Proteolytic cleavage has been implicated in the pathogenesis of diverse neurodegenerative diseases involving abnormal protein accumulation. Polyglutamine diseases are a group of nine hereditary disorders caused by an abnormal expansion of repeated glutamine tracts contained in otherwise unrelated proteins. When expanded, these proteins display toxic properties and are prone to aggregate, but the mechanisms responsible for the selective neurodegeneration observed in polyglutamine disease patients are still poorly understood. It has been suggested that the neuronal toxicity of polyglutamine-expanded proteins is associated with the production of deleterious protein fragments. This review aims at discussing the involvement of proteolytic cleavage in the six types of spinocerebellar ataxia caused by polyglutamine expansion of proteins. The analysis takes into detailed consideration evidence concerning fragment detection and the mechanisms of fragment toxicity. Current evidence suggests that the proteins involved in spinocerebellar ataxia types 3, 6 and 7 give rise to stable proteolytic fragments. Fragments carrying polyglutamine expansions display increased tendency to aggregate and toxicity, comparing with their non-expanded counterparts or with the correspondent full-length expanded proteins. Data concerning spinocerebellar ataxia types 1, 2 and 17 is still scarce, but available results afford further investigation. Available literature suggests that proteolytic cleavage of expanded polyglutamine-containing proteins enhances toxicity in disease-associated contexts and may constitute an important step in the pathogenic cascade of polyglutamine diseases. Countering protein fragmentation thus presents itself as a promising therapeutic aim.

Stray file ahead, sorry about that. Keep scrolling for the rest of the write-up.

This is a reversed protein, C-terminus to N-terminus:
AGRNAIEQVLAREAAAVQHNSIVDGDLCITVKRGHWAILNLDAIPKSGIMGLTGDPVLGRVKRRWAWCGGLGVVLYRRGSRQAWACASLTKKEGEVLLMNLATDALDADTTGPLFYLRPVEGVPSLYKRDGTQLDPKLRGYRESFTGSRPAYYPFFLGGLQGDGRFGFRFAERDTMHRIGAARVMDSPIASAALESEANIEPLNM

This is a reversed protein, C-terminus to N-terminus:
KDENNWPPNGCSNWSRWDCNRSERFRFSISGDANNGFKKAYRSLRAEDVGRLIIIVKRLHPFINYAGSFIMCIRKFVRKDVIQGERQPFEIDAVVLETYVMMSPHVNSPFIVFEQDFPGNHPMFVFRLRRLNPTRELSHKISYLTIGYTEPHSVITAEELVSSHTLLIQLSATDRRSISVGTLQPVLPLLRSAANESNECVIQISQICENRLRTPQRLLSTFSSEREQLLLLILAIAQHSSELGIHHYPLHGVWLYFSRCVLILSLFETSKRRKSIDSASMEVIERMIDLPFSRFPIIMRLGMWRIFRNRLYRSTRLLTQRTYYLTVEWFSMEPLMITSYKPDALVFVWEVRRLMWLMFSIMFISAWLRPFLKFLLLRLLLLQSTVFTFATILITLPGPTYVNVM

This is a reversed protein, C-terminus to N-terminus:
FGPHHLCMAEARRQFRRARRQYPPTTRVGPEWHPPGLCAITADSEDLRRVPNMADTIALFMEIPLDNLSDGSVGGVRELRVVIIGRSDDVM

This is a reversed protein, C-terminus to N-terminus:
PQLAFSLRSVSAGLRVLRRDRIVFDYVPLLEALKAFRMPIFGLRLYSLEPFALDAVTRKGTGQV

Keywords: Neurodegenerative diseases; ataxin-3; ataxin-7; machado-joseph disease; polyglutamine diseases; proteolytic cleavage; spinocerebellar ataxia; toxic fragments; voltage-dependent P/Q-type calcium channel subunit alpha-1A.
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